Ezra Taft Benson said that pride manifests itself in different ways, which he called the “faces of pride.” Some of the manifestations he identified were selfishness, contention, defensiveness, and unwillingness to repent. (See “Beware of Pride,” General Conference, April 1989.)
I’ve been thinking today about a few other manifestations of pride. These thoughts were prompted by the following passages in which Isaiah condemns “haughtiness:”
- “The lofty looks of man shall be humbled, and the haughtiness of men shall be bowed down, and the Lord alone shall be exalted in that day” (Isaiah 2:11, 2 Nephi 12:11). (This warning is repeated nearly verbatim in verse 17.)
- “Because the daughters of Zion are haughty, and walk with stretched forth necks and wanton eyes, walking and mincing as they go, and making a tinkling with their feet: therefore the Lord will smite with a scab the crown of the head of the daughters of Zion, and the Lord will discover their secret parts.” (Isaiah 3:16-17, 2 Nephi 13:16-17).
- “Behold, the Lord, the Lord of hosts, shall lop the bough with terror: and the high ones of stature shall be hewn down, and the haughty shall be humbled” (Isaiah 10:33, 2 Nephi 20:33).
- “And I will punish the world for their evil, and the wicked for their iniquity; and I will cause the arrogancy of the proud to cease, and will lay low the haughtiness of the terrible” (Isaiah 13:11, 2 Nephi 23:11).
Here are the three forms of pride that I’ve been thinking about today:
- Hubris means excessive self-confidence, exaggerating your knowledge and abilities in your own mind. It leads to embarrassment, for obvious reasons, as your performance inevitably falls short of your expectations. Hubris is specifically about self-perception, not about our relationship with other people.
- Arrogance takes hubris to the next level. We not only inflate our own self-confidence, but we also compare other people unfavorably to us, inaccurately minimizing their value.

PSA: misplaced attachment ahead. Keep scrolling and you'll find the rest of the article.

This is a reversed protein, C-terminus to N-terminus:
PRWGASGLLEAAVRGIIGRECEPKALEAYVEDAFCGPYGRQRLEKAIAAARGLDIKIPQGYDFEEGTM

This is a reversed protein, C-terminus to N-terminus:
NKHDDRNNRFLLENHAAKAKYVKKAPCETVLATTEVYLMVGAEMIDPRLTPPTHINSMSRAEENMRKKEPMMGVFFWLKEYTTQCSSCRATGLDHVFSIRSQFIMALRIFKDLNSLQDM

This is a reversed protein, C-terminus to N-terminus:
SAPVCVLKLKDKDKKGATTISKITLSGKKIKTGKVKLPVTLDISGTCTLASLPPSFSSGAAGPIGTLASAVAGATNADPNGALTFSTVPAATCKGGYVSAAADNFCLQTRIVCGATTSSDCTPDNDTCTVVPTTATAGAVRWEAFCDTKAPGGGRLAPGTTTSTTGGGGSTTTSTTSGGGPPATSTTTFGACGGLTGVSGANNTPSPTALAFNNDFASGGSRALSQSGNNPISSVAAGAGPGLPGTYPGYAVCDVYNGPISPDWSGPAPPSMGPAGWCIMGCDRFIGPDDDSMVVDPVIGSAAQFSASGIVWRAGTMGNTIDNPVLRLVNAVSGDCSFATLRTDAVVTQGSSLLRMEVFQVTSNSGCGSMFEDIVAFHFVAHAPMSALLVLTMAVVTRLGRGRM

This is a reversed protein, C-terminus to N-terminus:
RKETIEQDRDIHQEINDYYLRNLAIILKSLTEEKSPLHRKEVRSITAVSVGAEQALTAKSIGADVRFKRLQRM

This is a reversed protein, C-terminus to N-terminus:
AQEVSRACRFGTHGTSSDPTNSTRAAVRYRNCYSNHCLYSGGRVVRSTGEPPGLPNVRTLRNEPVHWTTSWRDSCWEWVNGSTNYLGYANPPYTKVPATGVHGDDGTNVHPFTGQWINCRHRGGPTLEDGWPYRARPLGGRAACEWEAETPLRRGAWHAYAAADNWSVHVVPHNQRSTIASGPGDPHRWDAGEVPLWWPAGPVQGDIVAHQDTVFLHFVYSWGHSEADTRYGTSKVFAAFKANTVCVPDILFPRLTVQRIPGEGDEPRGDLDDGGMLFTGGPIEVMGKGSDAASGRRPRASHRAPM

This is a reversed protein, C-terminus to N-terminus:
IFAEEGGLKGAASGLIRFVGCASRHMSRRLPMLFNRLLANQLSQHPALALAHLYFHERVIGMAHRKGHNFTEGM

- Haughtiness combines arrogance with contempt. We not only think we’re better than other people; we treat them with disrespect.
President Benson said that pride is easy to identify in others but difficult to recognize in ourselves. We may only notice hubris when we attempt to do something beyond our abilities and fail. Arrogance may only be detectible if we carefully monitor our thoughts. But haughtiness manifests itself in our behavior. We certainly ought to notice when we are treating other people disrespectfully.
John Gottman conducted decades of research on marriage, and found that treating one another with contempt was the most reliable predictor of divorce. His website includes the following examples of contemptuous behavior: “sarcasm, cynicism, name-calling, eye-rolling, sneering, mockery, and hostile humor.” The antidote, he says, is to regularly express appreciation and gratitude, even for little things. Recognizing the good in other people helps us see them more clearly and enables us to keep negative experiences in perspective. (See “The Four Horsemen: The Antidotes,” from the website of the Gottman Instititute.)
Today, I will watch for signs of pride in myself. I will strive to avoid inflating my perception of my own abilities and discounting the abilities of others. I will particularly watch for signs of haughtiness, and I will avoid the temptation to treat others disrespectfully by expressing appreciation regularly.